Ian McCurrach finds peaceful gardens and stunning architecture in the bustling Brazilian city.
1 - Jardim Botanico
There are few places where dense rainforest, towering mountains, sandy beaches and urban sprawl all sit together. The result is one of the world’s most beautiful cities. Start at the Jardim Botanico, a peaceful paradise minutes in a cab from Copacabana. The gardens have been open to the public since 1822. Pick up a map from the visitor’s centre and follow the trails. Highlights include the avenue of towering royal palms, the giant Victoria Regia water lilies and the superb views of Corcovado and Christ the Redeemer. Entry R$5 (£2). Rua Jardim Botanico 920. Open 8am-5pm. Visit jbrj.gov.br
2 - Parque Lage
A five-minute walk along Rua Jardim Botanico takes you to pretty Parque Lage and the Escola de Artes Visuais (School of Visual Arts, number 414), housed in an Italianate mansion. The school promotes Brazilian art and culture and, depending on when you visit, you can take in one of the many exhibits or a live performance. Café du Lage, in the cloisters, offers a perfect pit stop, selling tasty pastries and quiches. Open daily 9am-5pm. Entry is free. Visit eavparquelage.rj.gov.br
3 - Centro Cultural Banco do Brasil
Jump in a taxi and head for the CCBB in the Centro neighbourhood, the financial heart of Rio. (It will take about 25 minutes and cost about R$35/£14.) One of the leading cultural centres in Brazil, it is home to several gallery spaces, theatres and a cinema. It’s housed in the former headquarters of Brazil’s national bank, a stunning neoclassical building dating back to 1906 with soaring Corinthian columns, ornamental details, marble floors and sweeping staircases. Entry is free. Open 9am-9pm Tues-Sun. Rua Primeiro de Marco 66. Visit bb.com.br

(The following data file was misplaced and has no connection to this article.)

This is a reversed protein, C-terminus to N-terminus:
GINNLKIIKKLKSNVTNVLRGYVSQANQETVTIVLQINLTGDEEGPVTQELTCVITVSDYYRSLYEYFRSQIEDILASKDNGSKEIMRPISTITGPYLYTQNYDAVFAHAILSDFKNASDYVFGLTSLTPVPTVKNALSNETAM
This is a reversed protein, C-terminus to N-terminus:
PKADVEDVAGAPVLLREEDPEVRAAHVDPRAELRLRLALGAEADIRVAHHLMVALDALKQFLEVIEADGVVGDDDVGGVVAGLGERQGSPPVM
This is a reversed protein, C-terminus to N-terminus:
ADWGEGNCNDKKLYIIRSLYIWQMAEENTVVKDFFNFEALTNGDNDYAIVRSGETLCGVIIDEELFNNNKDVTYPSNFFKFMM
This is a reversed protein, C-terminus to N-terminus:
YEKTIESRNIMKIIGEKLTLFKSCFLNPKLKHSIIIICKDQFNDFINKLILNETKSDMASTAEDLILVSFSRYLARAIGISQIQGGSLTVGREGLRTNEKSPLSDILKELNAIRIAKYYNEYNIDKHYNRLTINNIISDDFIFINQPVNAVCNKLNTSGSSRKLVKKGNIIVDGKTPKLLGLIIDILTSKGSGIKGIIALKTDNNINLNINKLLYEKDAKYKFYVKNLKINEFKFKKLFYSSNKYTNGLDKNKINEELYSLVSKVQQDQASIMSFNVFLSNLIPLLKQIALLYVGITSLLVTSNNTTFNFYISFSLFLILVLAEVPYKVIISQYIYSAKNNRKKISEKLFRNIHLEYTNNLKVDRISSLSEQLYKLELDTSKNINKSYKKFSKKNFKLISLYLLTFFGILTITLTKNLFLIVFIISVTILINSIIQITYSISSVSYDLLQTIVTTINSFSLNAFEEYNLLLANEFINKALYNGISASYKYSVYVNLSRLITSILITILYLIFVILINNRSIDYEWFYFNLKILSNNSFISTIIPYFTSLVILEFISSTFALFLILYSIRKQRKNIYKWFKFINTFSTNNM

4 - Catedral Metropolitana de Sao Sebastiao
Rio’s monolithic Metropolitan Cathedral is about ten minutes away by taxi. The 20,000-capacity building opened in 1979. Four stained-glass panels rise from floor to ceiling and form a cross at the apex of the building – the vivid colours create an atmospheric effect as the sun moves position, casting an ever-changing kaleidoscope of light. In the basement, the Sacred Art Museum features the throne of former emperor Dom Pedro II and fonts used to christen royalty. Entry is free. Open daily 7am-6pm. Avenue Republica do Chile 245. Visit catedral.com.br
5 - Santa Teresa
This hilltop district is best accessed by the rickety Santa Teresa tram (R$0.90/50p), in use since 1891. Take it from Carioca station on Rua Professor Lelio Gama, a five-minute walk along Avenue Republica do Chile. As you ascend you’ll cross Arcos da Lapa, a Roman-style aqueduct from the 1700s. Large 19th-century mansions, once home to wealthy merchants, sit upon the hillside. Once down at heel, the area has been gentrifying since the 1990s, and many buildings are now boho-chic restaurants and galleries. Get off at Largo dos Guimaraes and drop by Santa Teresa hotel (santa-teresa-hotel.com) for a cocktail and panoramic view.